Hallee loves coffee, campy action movies, and regular date nights with her husband. Above all else, she loves God with all of her heart, soul, mind, and strength; has been redeemed by the blood of Jesus Christ; and relies on the presence of the Holy Spirit. She prays her books are a blessing to you and would love to hear back from you. You can reach Hallee at hallee@bridgemanfamily.com





Remember..leave a comment today as Hallee is giving away two great book gifts. One commenter will receive the Jewel Anthology, which is a collection of all four Jewel Series books in e-book format.  Another commenter will receive A Melody for James, Book 1 of the Song of Suspense Series, her most recent release, in paperback.
One commenter will receive the Jewel Anthology, which is a collection of all four Jewel Series books in e-book format.  Another commenter will receive A Melody for James, Book 1 of the Song of Suspense Series, her most recent release, in paperback. - See more at: http://www.seekerville.blogspot.com/#sthash.7NNGvPPO.dpuf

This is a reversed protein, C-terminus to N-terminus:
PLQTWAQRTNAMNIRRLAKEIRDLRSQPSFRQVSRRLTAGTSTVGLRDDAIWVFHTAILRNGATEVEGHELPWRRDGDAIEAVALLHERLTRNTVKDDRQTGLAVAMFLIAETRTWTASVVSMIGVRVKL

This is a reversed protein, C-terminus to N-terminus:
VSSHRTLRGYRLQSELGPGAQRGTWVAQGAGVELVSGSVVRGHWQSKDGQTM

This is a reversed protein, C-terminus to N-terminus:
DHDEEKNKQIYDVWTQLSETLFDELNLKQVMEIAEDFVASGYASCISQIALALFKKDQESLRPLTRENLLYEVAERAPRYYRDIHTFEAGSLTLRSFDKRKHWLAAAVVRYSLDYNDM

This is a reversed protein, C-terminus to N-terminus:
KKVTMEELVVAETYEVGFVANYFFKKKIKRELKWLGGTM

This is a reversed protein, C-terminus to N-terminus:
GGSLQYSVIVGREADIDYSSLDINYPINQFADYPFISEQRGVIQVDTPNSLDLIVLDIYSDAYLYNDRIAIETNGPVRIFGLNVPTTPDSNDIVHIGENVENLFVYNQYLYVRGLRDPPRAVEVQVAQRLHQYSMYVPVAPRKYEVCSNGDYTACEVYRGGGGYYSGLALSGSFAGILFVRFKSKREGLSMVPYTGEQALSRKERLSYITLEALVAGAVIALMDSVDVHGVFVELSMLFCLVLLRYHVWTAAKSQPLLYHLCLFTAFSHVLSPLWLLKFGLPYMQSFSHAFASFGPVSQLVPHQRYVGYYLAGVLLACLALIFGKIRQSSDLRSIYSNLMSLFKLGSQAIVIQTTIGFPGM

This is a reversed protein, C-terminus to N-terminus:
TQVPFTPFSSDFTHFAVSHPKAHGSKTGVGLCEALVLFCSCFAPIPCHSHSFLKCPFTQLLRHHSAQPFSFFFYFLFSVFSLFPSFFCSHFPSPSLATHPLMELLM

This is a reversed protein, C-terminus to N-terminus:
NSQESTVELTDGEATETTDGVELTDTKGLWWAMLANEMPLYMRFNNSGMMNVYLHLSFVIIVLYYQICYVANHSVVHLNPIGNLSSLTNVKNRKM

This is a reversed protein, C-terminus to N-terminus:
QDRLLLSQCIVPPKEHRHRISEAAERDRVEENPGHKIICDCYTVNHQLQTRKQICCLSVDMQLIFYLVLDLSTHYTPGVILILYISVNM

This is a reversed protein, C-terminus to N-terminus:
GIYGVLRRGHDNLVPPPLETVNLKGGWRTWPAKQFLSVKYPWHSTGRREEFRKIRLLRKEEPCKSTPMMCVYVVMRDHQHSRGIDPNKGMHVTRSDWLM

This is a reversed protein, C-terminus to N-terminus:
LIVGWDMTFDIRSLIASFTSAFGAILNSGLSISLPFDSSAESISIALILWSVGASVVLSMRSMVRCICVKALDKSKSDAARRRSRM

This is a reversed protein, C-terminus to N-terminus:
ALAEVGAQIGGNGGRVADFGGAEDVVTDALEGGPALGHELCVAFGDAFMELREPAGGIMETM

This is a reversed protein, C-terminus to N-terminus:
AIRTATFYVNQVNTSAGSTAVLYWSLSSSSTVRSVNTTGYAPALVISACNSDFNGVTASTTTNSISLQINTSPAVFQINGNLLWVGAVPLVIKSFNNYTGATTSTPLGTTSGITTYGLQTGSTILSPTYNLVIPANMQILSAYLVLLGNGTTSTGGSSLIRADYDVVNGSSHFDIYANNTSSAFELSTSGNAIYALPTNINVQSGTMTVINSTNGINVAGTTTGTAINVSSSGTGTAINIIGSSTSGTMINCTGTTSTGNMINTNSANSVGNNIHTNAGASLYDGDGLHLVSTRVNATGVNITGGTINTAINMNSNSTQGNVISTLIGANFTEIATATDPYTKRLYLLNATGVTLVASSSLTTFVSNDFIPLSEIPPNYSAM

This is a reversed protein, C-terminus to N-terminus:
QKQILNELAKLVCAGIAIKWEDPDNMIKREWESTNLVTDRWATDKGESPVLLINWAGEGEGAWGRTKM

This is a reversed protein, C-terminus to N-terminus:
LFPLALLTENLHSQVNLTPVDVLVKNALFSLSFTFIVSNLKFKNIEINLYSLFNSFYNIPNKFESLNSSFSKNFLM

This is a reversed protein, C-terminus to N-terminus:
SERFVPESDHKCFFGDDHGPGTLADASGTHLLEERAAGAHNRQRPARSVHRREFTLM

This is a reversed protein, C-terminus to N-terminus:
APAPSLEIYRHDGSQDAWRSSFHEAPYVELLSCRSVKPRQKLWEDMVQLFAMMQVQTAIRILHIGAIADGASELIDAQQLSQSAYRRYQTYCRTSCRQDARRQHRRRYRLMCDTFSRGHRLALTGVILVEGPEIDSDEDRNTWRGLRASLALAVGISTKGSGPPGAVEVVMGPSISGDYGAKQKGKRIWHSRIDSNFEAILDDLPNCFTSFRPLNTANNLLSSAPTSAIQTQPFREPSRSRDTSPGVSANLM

Winners announced in the Weekend Edition.

85 comments:

  1. Good morning, Hallee..literally just finished reading Greater Than Rubies. I was so disappointed...that it ended. Would love to win and/or review your books. This one was fantastic. I'll come back for that coffee later, Helen

    ReplyDelete
  2. Hallee, I enjoyed this post and hadn't thought about the thumbnail element at all. I like covers with the hero on them. I avoid at all costs covers with a strictly pastoral scene with no people in it. Covers without people on them make me nervous unless there's an object meant to intrigue and tie in with the story and title. But mostly I like the people on them, and had noticed for about the last two years, the lack of a full face. Karen Witemeyer's covers come to mind, as well as Becky Wade's My Stubborn Heart among others. I found I liked it. It made me want to get to know them before I even picked up the book.